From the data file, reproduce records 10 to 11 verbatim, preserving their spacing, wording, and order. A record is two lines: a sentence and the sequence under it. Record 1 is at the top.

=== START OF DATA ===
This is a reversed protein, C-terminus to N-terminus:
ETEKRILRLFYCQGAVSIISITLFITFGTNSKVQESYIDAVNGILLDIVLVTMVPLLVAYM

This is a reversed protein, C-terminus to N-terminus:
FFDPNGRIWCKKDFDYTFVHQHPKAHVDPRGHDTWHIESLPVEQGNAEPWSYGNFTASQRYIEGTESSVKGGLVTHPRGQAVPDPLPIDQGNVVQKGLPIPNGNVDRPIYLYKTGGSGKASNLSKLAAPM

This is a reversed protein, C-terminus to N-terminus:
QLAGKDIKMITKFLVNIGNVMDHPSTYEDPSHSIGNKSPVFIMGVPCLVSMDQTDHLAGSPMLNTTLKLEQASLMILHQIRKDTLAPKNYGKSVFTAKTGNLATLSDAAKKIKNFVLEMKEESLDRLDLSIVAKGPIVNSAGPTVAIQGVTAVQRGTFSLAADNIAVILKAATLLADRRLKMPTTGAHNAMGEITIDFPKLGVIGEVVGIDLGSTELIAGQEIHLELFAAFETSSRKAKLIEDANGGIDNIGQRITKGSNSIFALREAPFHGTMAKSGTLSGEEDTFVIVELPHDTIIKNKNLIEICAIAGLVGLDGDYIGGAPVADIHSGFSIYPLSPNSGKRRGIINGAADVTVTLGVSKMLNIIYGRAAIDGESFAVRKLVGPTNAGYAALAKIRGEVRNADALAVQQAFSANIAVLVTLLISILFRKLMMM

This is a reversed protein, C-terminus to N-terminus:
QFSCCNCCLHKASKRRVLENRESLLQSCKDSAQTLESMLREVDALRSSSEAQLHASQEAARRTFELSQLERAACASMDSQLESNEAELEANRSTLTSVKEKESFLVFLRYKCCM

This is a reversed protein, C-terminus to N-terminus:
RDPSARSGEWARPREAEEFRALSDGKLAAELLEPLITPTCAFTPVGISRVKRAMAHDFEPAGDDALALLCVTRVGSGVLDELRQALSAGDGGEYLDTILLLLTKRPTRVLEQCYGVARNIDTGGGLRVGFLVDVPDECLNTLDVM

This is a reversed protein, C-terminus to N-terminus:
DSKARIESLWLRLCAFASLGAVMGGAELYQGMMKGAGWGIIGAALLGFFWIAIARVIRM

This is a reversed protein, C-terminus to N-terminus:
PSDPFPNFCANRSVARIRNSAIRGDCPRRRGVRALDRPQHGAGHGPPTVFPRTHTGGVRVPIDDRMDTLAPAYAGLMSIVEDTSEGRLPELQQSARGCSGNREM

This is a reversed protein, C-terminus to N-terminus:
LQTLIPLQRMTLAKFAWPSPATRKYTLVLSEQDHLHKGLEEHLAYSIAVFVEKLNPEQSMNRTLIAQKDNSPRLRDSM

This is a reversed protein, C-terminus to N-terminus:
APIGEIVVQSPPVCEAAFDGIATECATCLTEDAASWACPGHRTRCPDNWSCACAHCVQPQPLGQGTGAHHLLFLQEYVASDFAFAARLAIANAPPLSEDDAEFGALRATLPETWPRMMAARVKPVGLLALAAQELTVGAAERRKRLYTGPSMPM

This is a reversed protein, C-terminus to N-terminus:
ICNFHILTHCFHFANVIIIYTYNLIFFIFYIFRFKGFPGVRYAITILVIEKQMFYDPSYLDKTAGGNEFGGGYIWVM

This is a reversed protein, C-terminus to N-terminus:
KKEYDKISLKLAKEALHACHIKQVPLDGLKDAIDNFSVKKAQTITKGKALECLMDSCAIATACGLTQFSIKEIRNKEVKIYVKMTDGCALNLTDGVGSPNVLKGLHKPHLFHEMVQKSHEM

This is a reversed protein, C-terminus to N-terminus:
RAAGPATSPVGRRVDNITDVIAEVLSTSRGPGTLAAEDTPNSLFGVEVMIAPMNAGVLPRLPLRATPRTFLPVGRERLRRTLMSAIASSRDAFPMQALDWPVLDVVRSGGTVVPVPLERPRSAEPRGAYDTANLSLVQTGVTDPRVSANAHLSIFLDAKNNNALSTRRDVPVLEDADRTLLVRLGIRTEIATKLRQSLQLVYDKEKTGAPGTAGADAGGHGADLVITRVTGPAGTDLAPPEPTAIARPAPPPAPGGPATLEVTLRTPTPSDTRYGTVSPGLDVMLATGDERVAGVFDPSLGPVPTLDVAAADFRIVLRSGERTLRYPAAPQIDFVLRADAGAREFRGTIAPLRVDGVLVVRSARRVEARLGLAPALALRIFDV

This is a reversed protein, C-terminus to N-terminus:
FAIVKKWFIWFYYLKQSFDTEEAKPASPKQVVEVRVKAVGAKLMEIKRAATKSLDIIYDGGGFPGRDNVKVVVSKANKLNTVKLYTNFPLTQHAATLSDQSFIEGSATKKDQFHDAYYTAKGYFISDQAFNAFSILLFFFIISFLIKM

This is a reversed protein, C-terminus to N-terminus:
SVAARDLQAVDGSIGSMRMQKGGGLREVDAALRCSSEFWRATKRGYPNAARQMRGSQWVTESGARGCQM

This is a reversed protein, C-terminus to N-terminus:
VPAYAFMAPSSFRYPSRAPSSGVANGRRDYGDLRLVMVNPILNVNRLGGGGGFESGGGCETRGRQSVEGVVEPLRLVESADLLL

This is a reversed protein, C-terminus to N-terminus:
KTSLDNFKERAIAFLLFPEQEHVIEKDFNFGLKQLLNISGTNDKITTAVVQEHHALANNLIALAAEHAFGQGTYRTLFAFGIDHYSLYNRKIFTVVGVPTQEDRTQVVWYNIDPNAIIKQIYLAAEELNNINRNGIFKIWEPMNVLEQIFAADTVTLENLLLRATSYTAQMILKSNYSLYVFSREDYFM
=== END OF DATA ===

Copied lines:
This is a reversed protein, C-terminus to N-terminus:
ICNFHILTHCFHFANVIIIYTYNLIFFIFYIFRFKGFPGVRYAITILVIEKQMFYDPSYLDKTAGGNEFGGGYIWVM

This is a reversed protein, C-terminus to N-terminus:
KKEYDKISLKLAKEALHACHIKQVPLDGLKDAIDNFSVKKAQTITKGKALECLMDSCAIATACGLTQFSIKEIRNKEVKIYVKMTDGCALNLTDGVGSPNVLKGLHKPHLFHEMVQKSHEM